OP-ED Opinions 

News24.com | Adriaan Basson: Connecting the dots of the Zupta fightback

2019-08-19 07:01

The actors enabling Jacob Zuma and the Guptas to have their way are desperate to divert attention away from their own sins to whatever mud they can throw at Cyril Ramaphosa, writes Adriaan Basson.

Public
Protector Busisiwe Mkhwebane, the EFF, two controversial Sunday Independent journalists and a
sophisticated social media bot campaign are the main actors at the heart of the
Zuma faction’s fightback against the Cyril Ramaphosa presidency.

Although it
is still unclear at this point whether the fightback campaign is orchestrated, centrally
driven or linked to current or former intelligence operatives, events of the
past two months have shown an intensity in targeting Ramaphosa and his public
enterprises minister, Pravin Gordhan.

There has
rarely been a week during which Ramaphosa and/or Gordhan has not been publicly
attacked by one or more of these actors. The
background to this is the intensity with which Advocate Shamila Batohi, the
national director of public prosecutions, is assembling a strategy and team to
arrest and prosecute the biggest benefactors of the Zupta era’s state capture.

At this
stage, it seems that the Zuma fightback squad has been faster out of the blocks
than Batohi, who has had to make peace with the fact that she was handed a
limping NPA. Batohi had to apply Dettol and band-aid to people and systems to
recover quickly from a lost decade of political interference in the work of the
NPA.

She is down two
deputies with the early retirement of Advocate Silas Ramaite over the weekend
and needs to strengthen the team around her expeditiously to make up lost
ground.

What is she
up against?

It is
estimated that South Africa lost more than R100bn during the reign of Zuma and
his friends, the Guptas. Through a litany of dubious transactions and political
machinations, billions were siphoned off state-owned enterprises like Transnet,
Eskom and Denel.

No wonder
the latter can no longer pay its staff’s salaries.

The actors
enabling Zuma and the Guptas to have their way – from Brian Molefe to Matshela
Koko, Ben Ngubane, Anoj Singh, Malusi Gigaba, Dan Mantsha and Salim Essa – are
desperate to divert attention away from their own sins to whatever mud they can
throw at Ramaphosa.

They’d much
rather have us talking about Gavin Watson’s R500 000 donation to the CR17
campaign for many more months than putting the focus back on where it was
before Ramaphosa took over (and the EFF still supported the Zuma-must-go
movement).

This is
where it becomes murky. Because nobody can legitimately argue that Mkhwebane’s
focus on Watson’s donation to Rampahosa’s campaign doesn’t justify a legitimate
investigation by the Public Protector.

It
ultimately comes down to a question of priorities. There is a reason that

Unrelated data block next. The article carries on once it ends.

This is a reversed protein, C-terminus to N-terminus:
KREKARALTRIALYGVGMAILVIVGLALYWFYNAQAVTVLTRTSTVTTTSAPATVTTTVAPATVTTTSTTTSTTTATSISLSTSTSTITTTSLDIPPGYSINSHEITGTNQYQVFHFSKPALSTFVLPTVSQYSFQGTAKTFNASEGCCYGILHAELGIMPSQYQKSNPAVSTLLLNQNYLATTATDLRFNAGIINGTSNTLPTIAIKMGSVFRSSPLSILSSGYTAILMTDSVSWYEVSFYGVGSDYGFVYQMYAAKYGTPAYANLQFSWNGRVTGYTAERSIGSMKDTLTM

Mkhwebane chose to focus much more of her time and energy on the Gordhan and
Ramaphosa investigations, flawed as they may be, than the Estina probe that
implicates ANC secretary-general Ace Magashule.

Her role is
ultimately to protect the public against rogue state organs, not the accounting
of private political candidate campaigns.

Magashule is
firmly in the Zuma faction and his role in Free State capture as former premier
deserves Bosasa-like scrutiny from Mkhwebane and her office (remember that his
sons were employed by the Guptas; he assisted the family in “legitimising”
the landing of a private jet at Waterkloof; he approved the Estina project and
directed millions of the province’s advertising spend to the Guptas’ New Age
newspaper).

Which brings
me to the Sunday Independent,
the anti-Ramaphosa faction’s favourite leaking ground. After their careers came
to a crash with the Sunday Times’
mea culpa over multiple wrong stories about what they dubbed the “Sars
rogue unit”, journalists Mzilikazi wa Afrika and Piet Rampedi have
reinvented themselves as frontpage writers of the Iqbal Survé-owned Sunday
Independent.

Coincidentally,
Survé hired them around the same time as he realised that the
Mpati Commission into the Public Investment Corporation was not going to be
kind to him or his businesses.

Week-after-week,
Wa Afrika and Rampedi are fed bank statements, emails and inside information
about Mkhwebane’s investigations into the president. Of course, there is
nothing wrong about publishing these details if they are in the public interest
– I would have done the same (and have published some of the emails on News24).

But context
matters and the two gentlemen in question have to this day refused to accept
responsibility for their anti-Sars stories that contributed significantly to
the breaking-down of the taxman’s investigative capacity. Rampedi uses his
Twitter account to denigrate other journalists who don’t agree with his world
views and calls them a “cabal” (I am number 28 on his list).

What remains
to be said about the EFF, that has flip-flopped more than a Russian acrobat at
the prime of her career? They are firmly driving the anti-Ramaphosa,
pro-Mkhwebane narrative on social media and in public for political gain.

It basically
comes down to this: for as long as Batohi and her colleagues at the NPA don’t
make arrests, the fightback will continue unabated and Ramaphosa will
increasingly look like a lame duck.

– Basson
is editor-in-chief of News24 and author of the forthcoming book Blessed by
Bosasa.

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